Jecca offers flute lessons to students of all ages and skill levels. If you are just starting out, returning after years away, or getting ready for college auditions, Jecca's approach to teaching is suited for all. By approaching flute performance from both holistic and detailed paths, students learn how to break down each aspect of flute playing into manageable ideas and then how to recombine those ideas to create sound clarity and technical excellence. Jecca offers lessons at her studio in Carroll Gardens, Brooklyn and in-home for students living in Brooklyn or Manhattan.

Thoughts on Flute Playing

There is a misconception that breathing doesn't need to be taught... everyone already knows how to breath! However, the technique of "flute-breathing" is very different from the breaths we all take thousands of times everyday. The muscles surrounding your rib-cage and abdomen need to learn how to expand past their normal limits to allow you to take truly deep breaths, which allow you to sustain a note or line without gasping at the end. It's very similar to weight-lifting at the gym – you can't expect to lift a 50 pound weight the first time you try – you have to train the muscles to work for you.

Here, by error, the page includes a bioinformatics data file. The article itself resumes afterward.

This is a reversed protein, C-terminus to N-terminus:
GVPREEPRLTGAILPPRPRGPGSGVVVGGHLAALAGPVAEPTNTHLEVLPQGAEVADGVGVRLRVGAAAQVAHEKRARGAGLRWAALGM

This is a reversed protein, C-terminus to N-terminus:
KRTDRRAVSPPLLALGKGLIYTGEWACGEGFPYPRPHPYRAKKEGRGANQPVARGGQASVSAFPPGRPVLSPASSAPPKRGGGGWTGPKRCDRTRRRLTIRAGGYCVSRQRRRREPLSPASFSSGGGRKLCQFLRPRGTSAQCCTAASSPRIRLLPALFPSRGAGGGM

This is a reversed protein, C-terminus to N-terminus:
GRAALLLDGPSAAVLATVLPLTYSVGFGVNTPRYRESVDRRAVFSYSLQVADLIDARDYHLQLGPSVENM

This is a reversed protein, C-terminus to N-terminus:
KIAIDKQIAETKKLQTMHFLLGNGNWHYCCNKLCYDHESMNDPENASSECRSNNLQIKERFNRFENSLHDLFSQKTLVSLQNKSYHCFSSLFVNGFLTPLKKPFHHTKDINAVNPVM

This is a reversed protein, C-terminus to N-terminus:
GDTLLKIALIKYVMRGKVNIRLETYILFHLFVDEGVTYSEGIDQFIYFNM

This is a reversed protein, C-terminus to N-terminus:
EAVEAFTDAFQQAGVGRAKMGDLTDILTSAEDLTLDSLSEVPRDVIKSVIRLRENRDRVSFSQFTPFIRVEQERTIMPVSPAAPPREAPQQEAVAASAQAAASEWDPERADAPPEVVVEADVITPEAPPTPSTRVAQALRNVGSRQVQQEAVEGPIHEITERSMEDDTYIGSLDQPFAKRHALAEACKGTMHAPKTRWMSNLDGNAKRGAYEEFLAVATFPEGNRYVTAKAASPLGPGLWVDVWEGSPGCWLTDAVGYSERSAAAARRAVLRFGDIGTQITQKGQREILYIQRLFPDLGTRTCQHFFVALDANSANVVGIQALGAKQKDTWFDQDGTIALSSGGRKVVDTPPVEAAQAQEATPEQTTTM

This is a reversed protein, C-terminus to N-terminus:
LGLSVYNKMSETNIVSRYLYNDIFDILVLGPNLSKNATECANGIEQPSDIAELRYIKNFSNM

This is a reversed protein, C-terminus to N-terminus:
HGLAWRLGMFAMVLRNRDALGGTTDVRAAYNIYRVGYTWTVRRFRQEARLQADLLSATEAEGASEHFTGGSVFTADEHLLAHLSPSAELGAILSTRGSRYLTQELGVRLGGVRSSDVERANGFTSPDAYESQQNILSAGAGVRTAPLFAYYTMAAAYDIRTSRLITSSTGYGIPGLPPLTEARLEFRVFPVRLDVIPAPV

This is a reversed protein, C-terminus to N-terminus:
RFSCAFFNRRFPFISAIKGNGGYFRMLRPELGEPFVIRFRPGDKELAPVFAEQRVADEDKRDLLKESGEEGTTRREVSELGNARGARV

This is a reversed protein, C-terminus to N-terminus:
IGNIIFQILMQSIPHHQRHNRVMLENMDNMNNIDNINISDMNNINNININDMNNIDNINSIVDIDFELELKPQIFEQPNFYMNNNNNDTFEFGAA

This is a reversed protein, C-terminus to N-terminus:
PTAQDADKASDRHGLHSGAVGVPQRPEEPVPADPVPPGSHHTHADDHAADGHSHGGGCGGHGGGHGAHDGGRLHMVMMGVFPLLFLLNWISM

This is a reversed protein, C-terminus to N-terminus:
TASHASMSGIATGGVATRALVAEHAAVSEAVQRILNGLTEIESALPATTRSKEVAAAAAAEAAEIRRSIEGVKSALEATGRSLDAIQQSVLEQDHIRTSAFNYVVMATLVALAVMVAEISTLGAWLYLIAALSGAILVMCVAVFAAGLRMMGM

Sound Clarity:
Flutists work on the quality of their sound more than just about anything else. The number one biggest problem I see in students with fuzzy or unfocused sounds is their tongues. The tongue is such an easy aspect of flute playing to forget about – but for every note, the air you produce needs to get around the tongue! It plays a very important role. Generally, the tongue needs to stay out of the way... sitting in the bottom of the mouth – just considering the tongue placement in the mouth often improves a student's sound 100%. Then a player can learn how the tongue can be contorted to slightly alter the quality of the sound.

How a flutist stands affects every aspect of their playing. Learning how to keep tension from creeping into the arms and shoulders while playing is an important challenge to face. Incorporating the principles of Alexander Technique into lessons can help students become more aware of their bodies.

The first step to excellent technique is correct hand position. Once the fingers are able to move freely and comfortably, the real work can begin. Unfortunately, there is no shortcut to perfect technique. The connection between the brain and the fingers can only be perfected through repetition.